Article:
Electroplating: Metals are some of the most common elements that are around us. They all have their strengths and flaws. One of the biggest flaws that some metals can have is that eventually they corrode this change the way we look at these elements. But the good news is that chemist and metallurgists have figured out ways to alter them slightly and electroplating and galvanizing them. These processes change just a part of the metal at an affordable price. Electroplating has revolutionized the way metals are perceived by humans. Electroplating gives a cheap metal the look and the feel of an expensive metal at a very affordable cost. For example one can take iron (the most common element on this plane) and make it look and feel like gold (a rare and rather expensive element on this planet). There is also another process called Galvanizing which refers to iron or steel products to be coated by zinc (which is a rust resistant element). Galvanizing is also a very affordable process which basically make iron and steel the properties like rust resistance this makes a substance like steel rust proof which can be very helpful when that steel is used to make outdoor structures like bridges, buildings and machines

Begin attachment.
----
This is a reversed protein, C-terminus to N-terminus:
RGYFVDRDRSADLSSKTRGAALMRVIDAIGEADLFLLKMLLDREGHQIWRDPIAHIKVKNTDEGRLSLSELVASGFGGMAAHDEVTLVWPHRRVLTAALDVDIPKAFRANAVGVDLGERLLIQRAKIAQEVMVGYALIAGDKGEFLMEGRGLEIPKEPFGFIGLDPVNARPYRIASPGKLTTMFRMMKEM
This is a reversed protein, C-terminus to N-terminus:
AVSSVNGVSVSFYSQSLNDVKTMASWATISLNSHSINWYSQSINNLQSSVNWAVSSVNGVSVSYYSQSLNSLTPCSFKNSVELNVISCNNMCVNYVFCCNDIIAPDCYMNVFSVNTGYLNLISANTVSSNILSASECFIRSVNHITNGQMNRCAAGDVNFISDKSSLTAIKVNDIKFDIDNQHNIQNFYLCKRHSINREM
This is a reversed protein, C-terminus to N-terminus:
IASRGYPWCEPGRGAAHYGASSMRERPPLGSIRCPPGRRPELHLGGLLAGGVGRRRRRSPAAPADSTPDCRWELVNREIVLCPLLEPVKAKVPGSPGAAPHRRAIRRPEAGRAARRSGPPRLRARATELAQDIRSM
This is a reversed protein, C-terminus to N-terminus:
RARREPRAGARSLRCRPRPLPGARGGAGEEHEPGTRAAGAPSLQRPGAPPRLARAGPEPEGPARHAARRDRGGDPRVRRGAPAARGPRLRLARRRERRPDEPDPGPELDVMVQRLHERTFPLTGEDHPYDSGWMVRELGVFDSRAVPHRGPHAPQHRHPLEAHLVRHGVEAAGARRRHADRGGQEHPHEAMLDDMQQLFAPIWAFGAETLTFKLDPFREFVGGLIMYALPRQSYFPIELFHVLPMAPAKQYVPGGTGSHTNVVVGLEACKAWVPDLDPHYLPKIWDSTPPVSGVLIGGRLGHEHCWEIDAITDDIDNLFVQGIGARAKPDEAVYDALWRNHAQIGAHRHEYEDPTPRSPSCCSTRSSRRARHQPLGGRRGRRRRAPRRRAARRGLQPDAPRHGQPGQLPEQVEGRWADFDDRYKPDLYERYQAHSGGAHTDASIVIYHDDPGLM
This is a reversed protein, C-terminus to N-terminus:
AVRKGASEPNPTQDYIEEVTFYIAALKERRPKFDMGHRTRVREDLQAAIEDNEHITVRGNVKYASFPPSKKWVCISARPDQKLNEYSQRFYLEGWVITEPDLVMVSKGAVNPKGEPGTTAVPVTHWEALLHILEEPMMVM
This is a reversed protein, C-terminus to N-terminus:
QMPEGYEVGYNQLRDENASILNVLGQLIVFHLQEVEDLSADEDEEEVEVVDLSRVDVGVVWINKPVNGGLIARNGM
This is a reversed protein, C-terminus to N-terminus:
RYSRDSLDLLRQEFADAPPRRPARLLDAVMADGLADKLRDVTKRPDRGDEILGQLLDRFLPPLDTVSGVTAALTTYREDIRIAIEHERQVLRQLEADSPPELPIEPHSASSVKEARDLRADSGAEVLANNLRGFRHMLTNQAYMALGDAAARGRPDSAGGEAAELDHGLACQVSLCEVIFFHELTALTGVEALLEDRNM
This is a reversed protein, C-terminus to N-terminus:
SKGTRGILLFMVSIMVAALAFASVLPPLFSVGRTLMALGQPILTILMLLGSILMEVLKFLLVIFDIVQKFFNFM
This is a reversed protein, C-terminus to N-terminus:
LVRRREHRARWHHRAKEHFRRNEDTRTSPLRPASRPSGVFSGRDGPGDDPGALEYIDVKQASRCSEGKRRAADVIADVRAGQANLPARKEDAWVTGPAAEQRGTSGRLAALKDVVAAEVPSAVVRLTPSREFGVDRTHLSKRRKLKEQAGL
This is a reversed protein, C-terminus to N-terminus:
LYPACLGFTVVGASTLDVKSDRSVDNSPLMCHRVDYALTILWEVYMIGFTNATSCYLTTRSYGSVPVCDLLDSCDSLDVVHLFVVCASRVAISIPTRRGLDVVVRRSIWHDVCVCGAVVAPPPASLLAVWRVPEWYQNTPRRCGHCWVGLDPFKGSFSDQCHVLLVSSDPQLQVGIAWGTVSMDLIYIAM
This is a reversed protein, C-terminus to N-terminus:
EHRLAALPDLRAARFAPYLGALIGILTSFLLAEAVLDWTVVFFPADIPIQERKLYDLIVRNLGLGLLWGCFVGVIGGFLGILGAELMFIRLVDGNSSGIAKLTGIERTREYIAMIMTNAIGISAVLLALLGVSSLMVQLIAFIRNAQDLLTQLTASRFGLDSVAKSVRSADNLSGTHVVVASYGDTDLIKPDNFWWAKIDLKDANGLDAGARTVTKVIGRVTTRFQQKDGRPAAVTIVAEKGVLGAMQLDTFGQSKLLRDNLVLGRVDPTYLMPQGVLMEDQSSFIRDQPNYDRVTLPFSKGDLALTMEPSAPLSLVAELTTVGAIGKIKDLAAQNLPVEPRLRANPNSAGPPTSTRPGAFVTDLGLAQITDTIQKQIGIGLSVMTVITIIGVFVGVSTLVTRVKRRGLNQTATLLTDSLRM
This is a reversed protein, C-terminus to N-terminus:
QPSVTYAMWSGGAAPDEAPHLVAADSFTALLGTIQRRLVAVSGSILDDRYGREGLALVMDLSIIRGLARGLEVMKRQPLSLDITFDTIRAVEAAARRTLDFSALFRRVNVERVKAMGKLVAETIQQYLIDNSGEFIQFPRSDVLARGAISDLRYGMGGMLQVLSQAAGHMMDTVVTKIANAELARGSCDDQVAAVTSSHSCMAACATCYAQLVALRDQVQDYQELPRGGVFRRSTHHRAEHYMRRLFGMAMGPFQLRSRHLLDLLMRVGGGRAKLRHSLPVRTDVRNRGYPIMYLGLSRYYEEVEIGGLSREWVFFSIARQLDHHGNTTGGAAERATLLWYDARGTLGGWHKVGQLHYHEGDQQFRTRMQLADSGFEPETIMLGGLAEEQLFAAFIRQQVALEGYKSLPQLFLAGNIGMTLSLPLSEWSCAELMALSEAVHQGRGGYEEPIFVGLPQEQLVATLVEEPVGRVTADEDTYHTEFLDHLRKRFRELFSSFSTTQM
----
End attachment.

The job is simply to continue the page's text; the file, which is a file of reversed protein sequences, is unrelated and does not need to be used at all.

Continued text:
History and Development: Electroplating has been in development for hundreds of years. It can be considered an industrial revolution due to its ability to make metal items less susceptible to corrosion. Though the methods and efficiency of the electroplating process may have improved over time, the basic chemical fundamentals in which the idea have sparked from remained the same.
The roots of the development of electroplating can be traced back to the early 19th century. An Italian physicist by the name of Alessandro Volta was studying electrochemical principles which lead him to invent the voltaic pile in 1800. A voltaic pile is a set of Galvanic cells in a series, and is considered to be the first electric battery. In 1805, a university professor named Luigi Brugnatelli, who was a friend of Volta, used this voltaic pile to experiment with different electrode position properties. He was able to use this power source as a means to move the metal ions from an anode to a cathode within a solution. Eventually in 1805, Brugnatelli had successfully completed the first refined electrodeposition, when he plated a layer of gold onto different silver objects. This is the first recorded process of electroplating. He then wrote in a letter to the Belgian Journal of Physics and Chemistry:
"I have lately gilt in a complete manner two large silver medals, by bringing them into communication by means of a steel wire, with a negative pole of a voltaic pile, and keeping them one after the other immersed in ammoniuret of gold newly made and well saturated".
Unfortunately, due to a fallout with the French Academy of Sciences (the leading scientific body in Europe), as well as scientific suppression by French dictator Napoleon Bonaparte, Brugnatelli was unable to make any more publications in scientific journals.